The IVAW media folks must be getting swamped. I sent them an e-mail over a week ago (12/27) asking a few questions, and they haven’t had time to get back to me. Here is the text:
I would hope that you can take the time to answer a few questions re: your WSI next March:
Will there be accomodations and permission by pre-arrangement for live-blogging the event?
Understanding that IVAW will not disclose names (other than those testifying, I presume) of people below the ranks of O3 and E8, will those providing testimony give locations for the events testified to (whether in Iraq or Afghanistan), dates and military units involved?
Will there be a full compilation of all the testimony, not just excerpts, made available? On the Net, perhaps?
Will IVAW attempt to have this WSI testimony entered into the Congressional Record, as was done by Senator Hatfield for the initial WSI in 1971? If so, would Senator Kerry be the likely choice to have this done?
If crimes are attested to, will those testifying sign legal depositions or affidavits and otherwise cooperate with criminal investigations? I know that is probably a sticking point, but you also must know the question is coming. If not, how do you indend to handle that?
Thanks in advance for any assistance..."
It is that last question that I would most like to hear from them about. The 1971 WSI was a travesty for many reasons, and that was a primary one: the testifiers would not enter into any legally binding depositions or affidavits regarding their charges. That impedes investigations, protects them from charges of perjury if they are telling falsehoods and is morally and legally indefensible.
I came upon this about the obligations of soldiers whe dealing in situations where atrocities or war crimes may have happened:
"The U.S. Uniform Code of Military Justice (UCMJ) states clearly that the observance of this Code is fully and equally binding upon U.S. personnel, in whatever capacity they may be serving, whether capturing troops, custodial personnel, or any other. The UCMJ applies equally to all detained or interned personnel, whether their status is that of prisoner of war, civilian internee, or any other.
It may be added here that it applies regardless of whether they are known to have, or are suspected of having, committed serious offenses that could be characterized as war crimes. The administration of inhumane treatment, even if committed under stress of combat and with deep provocation, is a serious and punishable violation under national law, international law, and the UCMJ.
Soldiers who murder Iraqis are not the only ones violating the UCMJ. All those who are witness to the atrocities but fail to report them to concerned authorities are to be held equally guilty of violation.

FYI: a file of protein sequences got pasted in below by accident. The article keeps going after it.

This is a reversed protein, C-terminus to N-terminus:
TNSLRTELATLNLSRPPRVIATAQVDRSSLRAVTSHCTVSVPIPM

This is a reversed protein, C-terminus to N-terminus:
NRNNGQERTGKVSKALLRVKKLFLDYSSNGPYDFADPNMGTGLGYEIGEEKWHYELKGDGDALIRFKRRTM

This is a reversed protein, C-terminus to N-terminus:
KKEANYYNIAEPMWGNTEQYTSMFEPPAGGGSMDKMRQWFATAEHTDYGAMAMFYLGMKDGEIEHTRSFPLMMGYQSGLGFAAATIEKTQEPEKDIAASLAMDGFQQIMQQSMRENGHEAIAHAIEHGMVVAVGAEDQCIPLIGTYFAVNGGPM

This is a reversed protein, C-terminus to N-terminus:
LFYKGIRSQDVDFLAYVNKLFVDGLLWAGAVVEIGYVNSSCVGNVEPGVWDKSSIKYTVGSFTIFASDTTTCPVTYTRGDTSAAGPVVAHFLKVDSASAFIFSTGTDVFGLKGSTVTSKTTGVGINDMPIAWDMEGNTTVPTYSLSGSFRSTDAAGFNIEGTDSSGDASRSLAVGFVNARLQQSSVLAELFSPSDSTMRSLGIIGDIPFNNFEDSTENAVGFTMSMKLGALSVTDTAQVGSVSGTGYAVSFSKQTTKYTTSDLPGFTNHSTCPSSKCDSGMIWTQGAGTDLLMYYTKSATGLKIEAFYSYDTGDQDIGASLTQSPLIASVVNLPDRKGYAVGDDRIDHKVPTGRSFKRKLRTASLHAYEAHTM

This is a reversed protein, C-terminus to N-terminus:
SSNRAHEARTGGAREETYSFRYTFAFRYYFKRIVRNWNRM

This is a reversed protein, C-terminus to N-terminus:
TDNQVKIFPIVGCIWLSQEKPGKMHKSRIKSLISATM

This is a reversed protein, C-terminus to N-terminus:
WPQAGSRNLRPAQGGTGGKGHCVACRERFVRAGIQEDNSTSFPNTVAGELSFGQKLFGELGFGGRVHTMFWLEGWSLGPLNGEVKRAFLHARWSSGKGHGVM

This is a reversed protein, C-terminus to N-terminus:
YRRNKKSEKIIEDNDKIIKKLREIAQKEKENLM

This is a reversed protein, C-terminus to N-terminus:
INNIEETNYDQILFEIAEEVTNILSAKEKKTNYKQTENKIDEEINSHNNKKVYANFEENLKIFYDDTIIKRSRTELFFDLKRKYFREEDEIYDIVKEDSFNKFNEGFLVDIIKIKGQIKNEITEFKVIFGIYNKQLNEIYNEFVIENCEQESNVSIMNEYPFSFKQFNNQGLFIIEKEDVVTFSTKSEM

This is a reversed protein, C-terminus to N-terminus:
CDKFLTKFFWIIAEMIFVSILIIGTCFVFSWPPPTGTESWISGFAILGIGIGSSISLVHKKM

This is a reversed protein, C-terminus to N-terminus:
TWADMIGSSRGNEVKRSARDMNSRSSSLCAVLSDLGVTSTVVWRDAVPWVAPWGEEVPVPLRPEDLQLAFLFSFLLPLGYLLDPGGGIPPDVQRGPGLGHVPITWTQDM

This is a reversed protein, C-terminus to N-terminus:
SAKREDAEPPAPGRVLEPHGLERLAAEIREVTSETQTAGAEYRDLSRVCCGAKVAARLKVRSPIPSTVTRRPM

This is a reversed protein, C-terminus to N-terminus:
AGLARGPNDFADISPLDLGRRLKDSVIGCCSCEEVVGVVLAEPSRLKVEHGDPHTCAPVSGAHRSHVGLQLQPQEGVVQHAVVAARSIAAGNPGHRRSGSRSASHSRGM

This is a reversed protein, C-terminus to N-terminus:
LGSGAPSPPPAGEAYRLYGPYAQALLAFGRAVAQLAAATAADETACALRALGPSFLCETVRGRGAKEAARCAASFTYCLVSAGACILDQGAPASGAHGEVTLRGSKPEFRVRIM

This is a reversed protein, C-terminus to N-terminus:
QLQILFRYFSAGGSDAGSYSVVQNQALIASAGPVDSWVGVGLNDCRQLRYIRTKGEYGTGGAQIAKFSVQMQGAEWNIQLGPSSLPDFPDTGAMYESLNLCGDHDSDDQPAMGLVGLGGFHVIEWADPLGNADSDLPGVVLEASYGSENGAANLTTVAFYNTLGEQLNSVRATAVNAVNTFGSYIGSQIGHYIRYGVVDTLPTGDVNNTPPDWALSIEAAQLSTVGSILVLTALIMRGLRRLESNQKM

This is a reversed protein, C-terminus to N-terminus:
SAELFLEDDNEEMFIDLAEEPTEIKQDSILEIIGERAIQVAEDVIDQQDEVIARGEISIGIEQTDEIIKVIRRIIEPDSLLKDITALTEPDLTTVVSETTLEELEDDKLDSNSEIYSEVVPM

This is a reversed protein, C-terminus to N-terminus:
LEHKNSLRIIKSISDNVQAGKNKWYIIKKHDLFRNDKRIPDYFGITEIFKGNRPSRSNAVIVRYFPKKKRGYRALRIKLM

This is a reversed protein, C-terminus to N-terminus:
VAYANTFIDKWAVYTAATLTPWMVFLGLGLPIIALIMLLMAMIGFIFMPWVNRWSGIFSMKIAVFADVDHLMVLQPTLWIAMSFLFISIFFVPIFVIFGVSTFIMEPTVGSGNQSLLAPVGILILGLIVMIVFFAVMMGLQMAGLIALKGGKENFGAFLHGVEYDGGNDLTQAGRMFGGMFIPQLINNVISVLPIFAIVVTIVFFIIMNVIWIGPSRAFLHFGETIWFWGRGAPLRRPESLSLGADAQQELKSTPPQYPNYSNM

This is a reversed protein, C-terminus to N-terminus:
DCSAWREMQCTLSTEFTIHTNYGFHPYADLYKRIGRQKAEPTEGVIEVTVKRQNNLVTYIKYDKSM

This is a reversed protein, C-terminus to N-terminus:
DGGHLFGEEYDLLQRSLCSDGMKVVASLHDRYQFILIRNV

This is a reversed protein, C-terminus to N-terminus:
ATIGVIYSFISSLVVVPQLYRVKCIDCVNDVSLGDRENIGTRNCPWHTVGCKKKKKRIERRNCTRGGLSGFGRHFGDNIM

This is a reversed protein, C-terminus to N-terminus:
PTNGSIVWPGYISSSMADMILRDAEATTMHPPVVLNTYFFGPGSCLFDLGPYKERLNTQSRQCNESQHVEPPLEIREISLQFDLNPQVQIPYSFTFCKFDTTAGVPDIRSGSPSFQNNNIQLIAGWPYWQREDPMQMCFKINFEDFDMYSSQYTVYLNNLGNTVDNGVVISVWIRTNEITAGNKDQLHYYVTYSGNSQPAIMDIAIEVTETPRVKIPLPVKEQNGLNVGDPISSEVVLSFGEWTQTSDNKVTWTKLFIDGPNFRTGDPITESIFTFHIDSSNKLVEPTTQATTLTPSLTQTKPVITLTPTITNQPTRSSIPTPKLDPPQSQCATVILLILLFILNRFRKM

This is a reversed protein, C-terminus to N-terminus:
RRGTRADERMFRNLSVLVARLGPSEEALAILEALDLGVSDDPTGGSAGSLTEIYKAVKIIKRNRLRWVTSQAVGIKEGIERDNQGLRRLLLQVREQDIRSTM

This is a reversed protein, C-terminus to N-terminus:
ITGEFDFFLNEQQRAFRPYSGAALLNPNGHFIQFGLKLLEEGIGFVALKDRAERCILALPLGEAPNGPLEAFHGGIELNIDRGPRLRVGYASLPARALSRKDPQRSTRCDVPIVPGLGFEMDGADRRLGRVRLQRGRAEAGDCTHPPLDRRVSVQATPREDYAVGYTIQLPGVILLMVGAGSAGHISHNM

The UCMJ clearly states that violations of this Code may result in an individual being prosecuted as a war criminal, and that anyone observing a violation of law, or suspecting one has happened, has a positive legal obligation to report it to appropriate authorities. Failure to do so is a violation in itself."
What is striking about that is that the writer was - Dahr Jamail!
Greyhawk at Mudville Gazette correctly made this observation a while back:
"The IVAW boys and their fellow travelers will get some airtime on this, and tell some more stories about unnamed units and unnamed "superiors" - the answer to which is simply to demand names and specific details. If they have real information on crimes of this nature it's criminal for them to participate in a cover-up."
Jamail wrote of an interview with IVAW members in August 2005, about which he wrote:
"I type furiously for three hours, trying to keep up with the stories each of the men shared….about the atrocities of what they saw, and committed, while in Iraq."
Jamail managed to write that dispatch without revealing a single detail of any such atrocity. Did he inquire of those IVAW members if they had reported these, and advised them of the UCMJ requirements and potential legal penalties if they had not done so?
I also had asked IVAW if a full transcript of all the charges will be made public. On IVAW's site they say this:
"IVAW will also arrange to make available copies of the Winter Soldier transcript highlights to support the various efforts of the antiwar movement."
That is pretty brazen stuff! "Highlights" to support the antiwar movement, but what about details, not just highlights, so that justice may be done, and crimes investigated and transgressors punished? Ivaw also states:
"To the extent possible, IVAW will attempt to corroborate veterans’ testimony, and there will be some video and photographic evidence at the event..."
Extent possibe? What does that mean? Run it by experts like Dahr Jamail, who was in Iraq, and knows all these people, and who wrote about Jesse MacBeth's claims that "I have never seen this level of honesty from a US soldier who directly participated in the slaughtering of Iraqis"? Some video and photographic evidence? Videos and photographs have never, ever been put under oath. They are not subject to legal penalty for lying.
Greyhawk is right! The biggest weakness they will have is being pressed on the pesky details. IVAW members do not have a very good record of having their stories hold up when that is done.